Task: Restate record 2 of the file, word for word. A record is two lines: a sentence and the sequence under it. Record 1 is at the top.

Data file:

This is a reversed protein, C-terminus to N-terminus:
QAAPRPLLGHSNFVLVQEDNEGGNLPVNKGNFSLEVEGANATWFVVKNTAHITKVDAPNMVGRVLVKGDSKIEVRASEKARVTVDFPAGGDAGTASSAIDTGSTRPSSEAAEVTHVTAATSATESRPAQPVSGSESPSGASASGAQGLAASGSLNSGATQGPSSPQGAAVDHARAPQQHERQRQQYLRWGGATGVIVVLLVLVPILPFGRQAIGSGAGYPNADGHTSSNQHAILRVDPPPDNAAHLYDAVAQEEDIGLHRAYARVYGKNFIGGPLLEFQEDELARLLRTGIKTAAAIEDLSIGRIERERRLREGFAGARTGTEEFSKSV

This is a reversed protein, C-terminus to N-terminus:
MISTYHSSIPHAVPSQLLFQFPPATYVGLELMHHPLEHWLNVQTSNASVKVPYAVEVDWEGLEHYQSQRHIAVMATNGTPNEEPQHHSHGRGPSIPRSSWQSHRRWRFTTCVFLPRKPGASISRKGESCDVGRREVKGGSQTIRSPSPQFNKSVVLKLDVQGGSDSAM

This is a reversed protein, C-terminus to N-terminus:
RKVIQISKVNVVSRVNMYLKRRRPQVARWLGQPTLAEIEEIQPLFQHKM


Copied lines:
This is a reversed protein, C-terminus to N-terminus:
MISTYHSSIPHAVPSQLLFQFPPATYVGLELMHHPLEHWLNVQTSNASVKVPYAVEVDWEGLEHYQSQRHIAVMATNGTPNEEPQHHSHGRGPSIPRSSWQSHRRWRFTTCVFLPRKPGASISRKGESCDVGRREVKGGSQTIRSPSPQFNKSVVLKLDVQGGSDSAM